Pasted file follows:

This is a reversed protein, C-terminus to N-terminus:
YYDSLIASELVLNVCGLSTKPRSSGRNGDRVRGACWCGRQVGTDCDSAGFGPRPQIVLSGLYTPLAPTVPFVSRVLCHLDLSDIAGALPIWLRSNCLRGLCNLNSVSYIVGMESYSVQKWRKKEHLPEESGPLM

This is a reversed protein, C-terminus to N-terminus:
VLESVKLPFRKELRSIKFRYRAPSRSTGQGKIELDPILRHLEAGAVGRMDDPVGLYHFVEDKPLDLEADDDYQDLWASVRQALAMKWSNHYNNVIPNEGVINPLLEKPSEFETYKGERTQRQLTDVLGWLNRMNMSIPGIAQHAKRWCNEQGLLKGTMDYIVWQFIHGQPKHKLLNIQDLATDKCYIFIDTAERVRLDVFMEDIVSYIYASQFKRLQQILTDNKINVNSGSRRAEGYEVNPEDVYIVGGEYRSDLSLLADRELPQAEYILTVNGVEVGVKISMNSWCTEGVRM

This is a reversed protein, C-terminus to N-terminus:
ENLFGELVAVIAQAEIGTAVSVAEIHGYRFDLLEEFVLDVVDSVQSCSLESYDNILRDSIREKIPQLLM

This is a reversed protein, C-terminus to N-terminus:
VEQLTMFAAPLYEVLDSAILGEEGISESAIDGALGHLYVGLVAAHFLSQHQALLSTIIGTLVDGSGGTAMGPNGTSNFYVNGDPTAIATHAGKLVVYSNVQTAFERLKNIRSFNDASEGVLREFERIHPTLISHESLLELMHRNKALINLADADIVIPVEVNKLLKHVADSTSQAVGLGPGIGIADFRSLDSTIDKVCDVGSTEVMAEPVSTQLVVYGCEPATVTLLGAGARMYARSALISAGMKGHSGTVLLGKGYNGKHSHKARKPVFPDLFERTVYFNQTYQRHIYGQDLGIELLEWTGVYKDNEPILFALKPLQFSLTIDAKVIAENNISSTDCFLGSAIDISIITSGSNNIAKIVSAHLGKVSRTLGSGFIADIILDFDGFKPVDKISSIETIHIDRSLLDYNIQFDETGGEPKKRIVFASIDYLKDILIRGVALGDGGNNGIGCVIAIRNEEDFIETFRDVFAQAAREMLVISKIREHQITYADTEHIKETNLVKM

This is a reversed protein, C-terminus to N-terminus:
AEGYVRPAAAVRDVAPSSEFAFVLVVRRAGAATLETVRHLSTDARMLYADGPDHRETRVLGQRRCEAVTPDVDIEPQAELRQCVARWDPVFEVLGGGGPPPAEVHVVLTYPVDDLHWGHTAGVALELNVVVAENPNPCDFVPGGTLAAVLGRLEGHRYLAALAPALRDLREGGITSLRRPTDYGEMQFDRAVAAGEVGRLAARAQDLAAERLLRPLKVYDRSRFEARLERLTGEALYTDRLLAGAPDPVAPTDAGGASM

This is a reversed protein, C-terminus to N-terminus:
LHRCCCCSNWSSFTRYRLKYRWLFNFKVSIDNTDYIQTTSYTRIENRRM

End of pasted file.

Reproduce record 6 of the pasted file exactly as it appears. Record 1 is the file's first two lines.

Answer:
This is a reversed protein, C-terminus to N-terminus:
LHRCCCCSNWSSFTRYRLKYRWLFNFKVSIDNTDYIQTTSYTRIENRRM